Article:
Study Develops an Implant so as to Prevent HIV Transmission in Women

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Scientists from the University of Waterloo have come up with a new tool that has been designed to protect women from HIV infection. The tool is a vaginal implant that diminishes the number of cells that the HIV virus can aim at in the genital tract of a woman. Unlike many other conventional methods of HIV prevention, such as anti-HIV drugs or condoms, the said implant takes advantage of some of the people’s natural immunity to the virus.

The Implant to Emerge as a Cheaper and More Reliable Method

HIV infects the human body by corrupting T cells which are put to use by the immune system when the HIV virus makes an entry into the body of a person. When the T cells keep quiet and do not make any effort to fight back the virus they are not infected and the HIV virus is not transmitted between various people. When these T cells stay resting, the state is referred to as being immune quiescent.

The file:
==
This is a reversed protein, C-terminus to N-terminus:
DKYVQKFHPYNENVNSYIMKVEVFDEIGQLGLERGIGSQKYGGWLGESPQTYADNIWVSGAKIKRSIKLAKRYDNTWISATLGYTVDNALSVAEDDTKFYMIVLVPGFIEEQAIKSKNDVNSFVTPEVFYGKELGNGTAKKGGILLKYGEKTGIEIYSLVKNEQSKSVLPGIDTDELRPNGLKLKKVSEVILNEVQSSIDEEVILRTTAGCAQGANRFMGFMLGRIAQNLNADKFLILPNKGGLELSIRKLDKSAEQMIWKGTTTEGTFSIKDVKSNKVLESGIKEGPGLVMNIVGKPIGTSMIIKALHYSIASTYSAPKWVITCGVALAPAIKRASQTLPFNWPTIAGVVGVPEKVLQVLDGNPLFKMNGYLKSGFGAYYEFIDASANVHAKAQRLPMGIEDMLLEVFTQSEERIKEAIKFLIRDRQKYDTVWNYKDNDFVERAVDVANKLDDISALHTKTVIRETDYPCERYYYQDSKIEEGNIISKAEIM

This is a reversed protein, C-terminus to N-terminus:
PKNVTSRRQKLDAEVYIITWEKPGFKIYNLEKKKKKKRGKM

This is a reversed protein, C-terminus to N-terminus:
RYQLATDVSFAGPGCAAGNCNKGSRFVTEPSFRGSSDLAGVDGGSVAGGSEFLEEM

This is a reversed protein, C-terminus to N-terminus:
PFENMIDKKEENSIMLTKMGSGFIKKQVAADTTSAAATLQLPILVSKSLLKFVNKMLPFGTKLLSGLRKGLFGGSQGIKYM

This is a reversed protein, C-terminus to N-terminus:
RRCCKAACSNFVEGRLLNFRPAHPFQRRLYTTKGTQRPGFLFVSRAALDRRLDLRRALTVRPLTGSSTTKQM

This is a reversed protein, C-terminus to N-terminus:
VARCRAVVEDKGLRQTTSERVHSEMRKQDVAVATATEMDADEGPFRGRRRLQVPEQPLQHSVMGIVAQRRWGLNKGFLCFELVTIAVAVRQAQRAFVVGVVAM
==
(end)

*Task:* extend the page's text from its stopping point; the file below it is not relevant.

Emmanuel Ho, a professor in the School of Pharmacy at Waterloo said that some of the drugs that are meant for oral consumption never make it to the vaginal tract, as such this vaginal implant could offer a more credible way to encourage T cells not to respond back to the infection and therefore could more cheaply and reliably prevent transmission. He further said that what we don’t know yet is if this could be a stand-alone method for the prevention of HIV transmission or if it could be best utilized in conjunction with various other strategies of prevention

Ho’s implant drew inspiration from previous research that involved sex workers in Kenya.

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